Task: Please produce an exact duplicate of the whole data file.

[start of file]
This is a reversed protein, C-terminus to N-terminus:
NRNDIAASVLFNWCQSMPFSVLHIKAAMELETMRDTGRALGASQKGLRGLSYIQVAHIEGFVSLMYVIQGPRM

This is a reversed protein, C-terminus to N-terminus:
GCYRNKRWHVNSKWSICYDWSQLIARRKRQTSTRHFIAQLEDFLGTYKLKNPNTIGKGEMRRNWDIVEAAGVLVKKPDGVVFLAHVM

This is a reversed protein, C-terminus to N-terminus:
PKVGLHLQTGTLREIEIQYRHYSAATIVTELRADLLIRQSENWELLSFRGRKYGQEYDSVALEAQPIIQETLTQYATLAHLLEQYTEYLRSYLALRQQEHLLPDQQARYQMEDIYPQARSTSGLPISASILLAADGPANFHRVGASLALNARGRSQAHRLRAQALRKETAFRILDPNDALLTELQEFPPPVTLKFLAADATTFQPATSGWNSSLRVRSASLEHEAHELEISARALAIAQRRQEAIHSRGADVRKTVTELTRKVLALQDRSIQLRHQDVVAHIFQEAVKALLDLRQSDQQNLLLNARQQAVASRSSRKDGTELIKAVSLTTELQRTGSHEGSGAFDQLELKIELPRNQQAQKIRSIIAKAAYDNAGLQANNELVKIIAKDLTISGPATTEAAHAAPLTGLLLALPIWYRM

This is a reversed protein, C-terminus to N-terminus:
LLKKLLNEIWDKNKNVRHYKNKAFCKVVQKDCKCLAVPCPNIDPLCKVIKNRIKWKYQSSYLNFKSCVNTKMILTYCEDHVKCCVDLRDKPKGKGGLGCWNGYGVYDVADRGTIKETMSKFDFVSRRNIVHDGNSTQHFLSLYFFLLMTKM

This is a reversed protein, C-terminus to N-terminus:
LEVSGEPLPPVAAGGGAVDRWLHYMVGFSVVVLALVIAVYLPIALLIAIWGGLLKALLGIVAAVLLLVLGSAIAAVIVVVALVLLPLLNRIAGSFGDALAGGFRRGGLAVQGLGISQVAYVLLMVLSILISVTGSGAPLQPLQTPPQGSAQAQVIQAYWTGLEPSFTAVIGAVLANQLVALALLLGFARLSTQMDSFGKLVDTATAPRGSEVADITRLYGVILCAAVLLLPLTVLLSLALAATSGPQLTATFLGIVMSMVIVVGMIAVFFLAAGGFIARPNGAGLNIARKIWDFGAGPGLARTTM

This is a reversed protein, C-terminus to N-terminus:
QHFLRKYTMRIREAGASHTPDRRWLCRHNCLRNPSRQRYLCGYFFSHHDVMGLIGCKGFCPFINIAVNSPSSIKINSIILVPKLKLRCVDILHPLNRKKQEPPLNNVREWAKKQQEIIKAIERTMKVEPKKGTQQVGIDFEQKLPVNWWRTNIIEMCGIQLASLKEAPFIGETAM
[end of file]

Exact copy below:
This is a reversed protein, C-terminus to N-terminus:
NRNDIAASVLFNWCQSMPFSVLHIKAAMELETMRDTGRALGASQKGLRGLSYIQVAHIEGFVSLMYVIQGPRM

This is a reversed protein, C-terminus to N-terminus:
GCYRNKRWHVNSKWSICYDWSQLIARRKRQTSTRHFIAQLEDFLGTYKLKNPNTIGKGEMRRNWDIVEAAGVLVKKPDGVVFLAHVM

This is a reversed protein, C-terminus to N-terminus:
PKVGLHLQTGTLREIEIQYRHYSAATIVTELRADLLIRQSENWELLSFRGRKYGQEYDSVALEAQPIIQETLTQYATLAHLLEQYTEYLRSYLALRQQEHLLPDQQARYQMEDIYPQARSTSGLPISASILLAADGPANFHRVGASLALNARGRSQAHRLRAQALRKETAFRILDPNDALLTELQEFPPPVTLKFLAADATTFQPATSGWNSSLRVRSASLEHEAHELEISARALAIAQRRQEAIHSRGADVRKTVTELTRKVLALQDRSIQLRHQDVVAHIFQEAVKALLDLRQSDQQNLLLNARQQAVASRSSRKDGTELIKAVSLTTELQRTGSHEGSGAFDQLELKIELPRNQQAQKIRSIIAKAAYDNAGLQANNELVKIIAKDLTISGPATTEAAHAAPLTGLLLALPIWYRM

This is a reversed protein, C-terminus to N-terminus:
LLKKLLNEIWDKNKNVRHYKNKAFCKVVQKDCKCLAVPCPNIDPLCKVIKNRIKWKYQSSYLNFKSCVNTKMILTYCEDHVKCCVDLRDKPKGKGGLGCWNGYGVYDVADRGTIKETMSKFDFVSRRNIVHDGNSTQHFLSLYFFLLMTKM

This is a reversed protein, C-terminus to N-terminus:
LEVSGEPLPPVAAGGGAVDRWLHYMVGFSVVVLALVIAVYLPIALLIAIWGGLLKALLGIVAAVLLLVLGSAIAAVIVVVALVLLPLLNRIAGSFGDALAGGFRRGGLAVQGLGISQVAYVLLMVLSILISVTGSGAPLQPLQTPPQGSAQAQVIQAYWTGLEPSFTAVIGAVLANQLVALALLLGFARLSTQMDSFGKLVDTATAPRGSEVADITRLYGVILCAAVLLLPLTVLLSLALAATSGPQLTATFLGIVMSMVIVVGMIAVFFLAAGGFIARPNGAGLNIARKIWDFGAGPGLARTTM

This is a reversed protein, C-terminus to N-terminus:
QHFLRKYTMRIREAGASHTPDRRWLCRHNCLRNPSRQRYLCGYFFSHHDVMGLIGCKGFCPFINIAVNSPSSIKINSIILVPKLKLRCVDILHPLNRKKQEPPLNNVREWAKKQQEIIKAIERTMKVEPKKGTQQVGIDFEQKLPVNWWRTNIIEMCGIQLASLKEAPFIGETAM